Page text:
Follow This Legendary Investor Into These 3 Stocks
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Arnold Van Den Berg may not be a household name, but the success of his 30+ year-old mutual fund company, Century Management, has made him one of the most admired investors among industry insiders. A student of Benjamin Graham, Van Den Berg's contrarian style has enabled him to compound investors' money at 9.2% per year after fees over the last 15 years, trouncing the S&P 500 by 4.7 percentage points.
Van Den Berg typically buys out-of-favor companies, but he is by no means a deep value investor. Instead, he prefers businesses that generate substantial cash flow and have encountered temporary skepticism from market participants.
Three Van Den Berg stocks worth buying
Van Den Berg's largest holding, Cisco Systems (NASDAQ: CSCO), makes up 5.3% of his portfolio. Cisco dominates its two core competencies: switches and routers. The company has shown an uncanny ability to maintain its market share in a high-tech industry -- it has a greater-than-60% share of the Ethernet switch market, while its closest competitor has just a 10% share.
Cisco's most important competitive advantage is its scale, which gives it a tremendous advantage in research and development. The company is able to spend a lower percentage of sales on research and development while spending a higher dollar amount than smaller competitors. As a result, Cisco will be able to maintain its lead in the market until a groundbreaking new technology is developed in switches or routers. As a result of its competitive advantage, Cisco has been able to grow sales at a 10% annual rate over the last decade without making dilutive acquisitions.
Van Den Berg's fourth-largest holding, Berkshire Hathaway (NYSE: BRK-B), represents 4.5% of his portfolio. Berkshire's collection of outstanding businesses has compounded shareholder value at a high rate over the last several decades -- growing book value at close to 20% per year since Warren Buffett took control of the company in 1965.
In the beginning, Berkshire's common stock portfolio drove shareholder value at the company. However, the investment portfolio has since become a much smaller part of the company relative to the wholly-owned businesses' earnings. Investors know that the company will grow at a much slower rate over the next three decades than it did over the last three; the operating businesses are not growing earnings at anything close to 20% per year, and the investment portfolio is too big to grow at anything more than a mid-teens rate over the long run.
Berkshire's size constraints, and the prospect of Warren Buffett not running the company a decade from now, are the likely culprits for the stock's undervaluation. At 1.4 times book value, the stock offers a 5.7% pre-growth return assuming an 8% long-term return on equity. If the company can grow book value at 8% per year -- slightly higher than what the broad market might return over the next three decades -- investors will earn a 13.7% annualized return from a well-managed collection of businesses.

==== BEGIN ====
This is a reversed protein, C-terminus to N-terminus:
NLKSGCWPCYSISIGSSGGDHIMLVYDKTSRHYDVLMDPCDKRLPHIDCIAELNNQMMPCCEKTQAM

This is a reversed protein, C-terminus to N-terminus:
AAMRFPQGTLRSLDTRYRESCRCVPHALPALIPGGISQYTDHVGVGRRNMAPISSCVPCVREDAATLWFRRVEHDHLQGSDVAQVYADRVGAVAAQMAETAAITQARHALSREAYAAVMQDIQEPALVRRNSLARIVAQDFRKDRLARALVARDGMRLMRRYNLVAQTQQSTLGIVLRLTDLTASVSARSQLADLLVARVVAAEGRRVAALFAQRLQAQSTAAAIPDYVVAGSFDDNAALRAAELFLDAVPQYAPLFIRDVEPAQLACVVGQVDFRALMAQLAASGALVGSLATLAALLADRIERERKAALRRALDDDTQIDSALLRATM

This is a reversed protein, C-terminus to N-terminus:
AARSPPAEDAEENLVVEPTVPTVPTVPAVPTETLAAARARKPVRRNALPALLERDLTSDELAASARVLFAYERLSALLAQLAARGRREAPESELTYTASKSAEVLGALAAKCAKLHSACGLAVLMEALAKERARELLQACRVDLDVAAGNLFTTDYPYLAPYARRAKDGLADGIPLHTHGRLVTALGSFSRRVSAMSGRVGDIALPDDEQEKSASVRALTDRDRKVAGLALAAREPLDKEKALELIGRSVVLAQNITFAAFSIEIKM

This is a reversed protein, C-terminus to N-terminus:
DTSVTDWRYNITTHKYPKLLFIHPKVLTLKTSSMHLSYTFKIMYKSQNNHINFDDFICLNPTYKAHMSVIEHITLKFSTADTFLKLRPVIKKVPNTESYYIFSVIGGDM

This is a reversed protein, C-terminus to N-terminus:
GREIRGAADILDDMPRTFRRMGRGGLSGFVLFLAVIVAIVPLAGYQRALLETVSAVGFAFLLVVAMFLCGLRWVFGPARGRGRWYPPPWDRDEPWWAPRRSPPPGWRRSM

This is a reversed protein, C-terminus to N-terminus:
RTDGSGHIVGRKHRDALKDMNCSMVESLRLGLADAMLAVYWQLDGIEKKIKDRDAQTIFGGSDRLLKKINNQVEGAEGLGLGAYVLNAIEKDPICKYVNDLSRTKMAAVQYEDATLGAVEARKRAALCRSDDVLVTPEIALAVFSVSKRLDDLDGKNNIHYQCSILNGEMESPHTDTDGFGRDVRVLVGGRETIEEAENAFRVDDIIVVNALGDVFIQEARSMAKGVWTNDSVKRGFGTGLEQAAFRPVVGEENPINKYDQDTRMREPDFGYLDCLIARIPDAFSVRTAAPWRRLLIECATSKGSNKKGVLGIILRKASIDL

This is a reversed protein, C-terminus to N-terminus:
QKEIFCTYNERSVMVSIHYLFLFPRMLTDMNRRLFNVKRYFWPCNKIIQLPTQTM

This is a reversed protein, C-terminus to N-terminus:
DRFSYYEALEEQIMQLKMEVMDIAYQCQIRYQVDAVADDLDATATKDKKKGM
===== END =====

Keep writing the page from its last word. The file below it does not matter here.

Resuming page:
Massive cash flow
The last Van Den Berg holding that I want to highlight is Microsoft (NASDAQ: MSFT), which currently accounts for 3.3% of his portfolio. Despite being well past its growth phase, Microsoft grew sales at an annual rate of 8.7% over the last 10 years while reducing its share count. The company's operating margin has remained largely unaffected by the slow decline in its gross margin percentage, owing to streamlined Windows development and the lack of significant research and development of innovative products.
The thing to like about Microsoft is not what it may come out with in the future, but its massive cash flow generation ability. The company generates of $24.5 billion in free cash flow annually -- 9% of its market capitalization. After subtracting out net cash, the company has an 11.5% free cash flow yield.
In other words, investors who buy Microsoft today will receive a double-digit return even if the company's cash flow does not grow in the future. Van Den Berg likes to buy today's earnings and take growth as unexpected upside, so the company's current free cash flow yield is probably an important component of his investment thesis; he believes that Windows 8 and the Azure cloud platform can sustain cash flow generation at current levels or better.
Even the best investors make mistakes from time to time, but following Van Den Berg into his bread-and-butter investments -- cash cows trading at low multiples of normal earnings -- will likely yield out-sized returns over a long holding period.
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Ted Cooper has no position in any stocks mentioned. The Motley Fool recommends Berkshire Hathaway and Cisco Systems. The Motley Fool owns shares of Berkshire Hathaway and Microsoft. Try any of our Foolish newsletter services free for 30 days. We Fools may not all hold the same opinions, but we all believe that considering a diverse range of insights makes us better investors. The Motley Fool has a disclosure policy. Is this post wrong? Click here. Think you can do better? Join us and write your own!